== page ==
The Marxist perspective on the family

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A-Level sociology Mind Map on The Marxist perspective on the family, created by romena98 on 05/01/2015.

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The Marxist perspective on the family
  1. Marxist sociologist see capitalist society as based on unequal conflict between two social classes. The capitalist class: who owns the means of production and the working class: whose labour the capitalist exploit for profit. This, for Marxist, the functions of the family are performed purely for the benefit of the capitalist society.
    1. Inheritance of property:
      1. Key factor determining the shape of all social institutions is the mode of production - who owns and controls society's productive forces. In modern society, it is the capitalist class that owns and controls these ,eans of production.
        1. In Engel's view, monogamy became essential because of the inheritance of private property - men had to be certain of their paternity of their children in order to ensure that their legitimate heirs inherited from them.
          1. As the forces of production developed, society's wealth began to increase. Along with the increased wealth came the development of private property, as a class of men emerged who were able to secure control of the means of production. This change eventually brought about the patriarchal monogamous nuclear family.
          2. Ideological functions:
            1. Marxist argue that the family today performs key ideological functions for capitalism. By "Ideology", Marxist mean a set of ideas or beliefs that justify inequality and maintain the capitalist system by persuading people to accept it as fair and inevitable.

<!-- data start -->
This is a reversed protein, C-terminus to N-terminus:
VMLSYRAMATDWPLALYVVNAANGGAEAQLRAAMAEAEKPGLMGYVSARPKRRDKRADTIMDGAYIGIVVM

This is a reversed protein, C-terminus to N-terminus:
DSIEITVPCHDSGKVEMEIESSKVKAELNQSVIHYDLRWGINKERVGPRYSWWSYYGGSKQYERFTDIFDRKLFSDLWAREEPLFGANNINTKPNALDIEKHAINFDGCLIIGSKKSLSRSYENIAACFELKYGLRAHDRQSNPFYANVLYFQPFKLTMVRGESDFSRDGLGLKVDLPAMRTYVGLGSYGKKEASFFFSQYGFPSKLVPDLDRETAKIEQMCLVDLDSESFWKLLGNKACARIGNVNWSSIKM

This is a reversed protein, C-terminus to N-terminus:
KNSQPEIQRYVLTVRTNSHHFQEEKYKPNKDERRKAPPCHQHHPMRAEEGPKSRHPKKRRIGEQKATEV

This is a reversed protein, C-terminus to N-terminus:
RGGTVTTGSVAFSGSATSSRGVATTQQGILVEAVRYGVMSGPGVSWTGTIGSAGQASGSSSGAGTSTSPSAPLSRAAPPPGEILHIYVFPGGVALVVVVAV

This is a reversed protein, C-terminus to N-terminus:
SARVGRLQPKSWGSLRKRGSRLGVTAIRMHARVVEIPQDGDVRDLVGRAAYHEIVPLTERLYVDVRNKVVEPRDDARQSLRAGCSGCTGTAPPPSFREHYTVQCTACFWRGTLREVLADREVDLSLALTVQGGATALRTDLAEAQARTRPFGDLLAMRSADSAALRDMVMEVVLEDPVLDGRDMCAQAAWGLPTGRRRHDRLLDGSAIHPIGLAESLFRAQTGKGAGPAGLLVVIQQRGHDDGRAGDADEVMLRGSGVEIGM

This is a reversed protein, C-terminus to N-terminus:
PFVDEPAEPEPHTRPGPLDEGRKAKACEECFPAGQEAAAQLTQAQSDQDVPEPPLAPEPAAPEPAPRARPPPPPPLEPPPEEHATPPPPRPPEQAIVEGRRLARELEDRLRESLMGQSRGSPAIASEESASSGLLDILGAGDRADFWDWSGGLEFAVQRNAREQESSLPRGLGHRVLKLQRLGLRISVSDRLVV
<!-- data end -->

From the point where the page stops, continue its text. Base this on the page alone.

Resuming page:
1. One way in which the family does this is by socialising children into the idea that hierarchy and inequality are inevitable. Parental power over children accustoms them to the idea that there are always has to to be someone in charge (usually a man) and prepares them for the working life in which they will accept orders from their capitalist employers.
                1. According to Eli Zaretsky (1976), the family also performs an ideological function by offering an apparent "haven" from the harsh and exploitative world of capitalism outside in which workers can be themselves and have a private life. However, Zaretsky argues that this is largely an illusion - the family cannot meet the needs of all its members. For example, it is based on the domestic servitude of woman.
                2. A unit of consumption
                  1. These functions maintain capitalist society: the inheritance of private property, socialisation into acceptance of inequality, and a source of profit. In Marxist view, while these may benefit capitalism, they do not benefit the members of the family.
                    1. Capitalism exploits the labour of the workers, making a profit by selling the products of their labour for more then it pays to produce it. The family therefore plays a major role in generating profits, since it is an important market for the sale of consumer goods.
                      1. The media target children, who use "pester power" to persuade parents to spend more.
                        1. Children who lack the latest clothes or "must have" gadgets are mocked and stigmatised by their peers.
                          1. Advertisers urge families to "keep up with the Joneses" by consuming all the latest products.
                        2. Criticisms of Marxist perspective:
                          1. Marxism tend to assume that the nuclear family is dominant in capitalist society. This ignores the wide and increasing variety of family structures found in society today.
                            1. Feminist argue that the Marxist emphasis on social class and capitalism underestimates the importance of gender inequalities within the fa,mi;y. In the feminist view, the family primarily serves the interests of men rather than capitalism.
                              1. Functionalists argue that Marxists ignore the very benefits that the family provides for its members, such as intimacy and mutual support.
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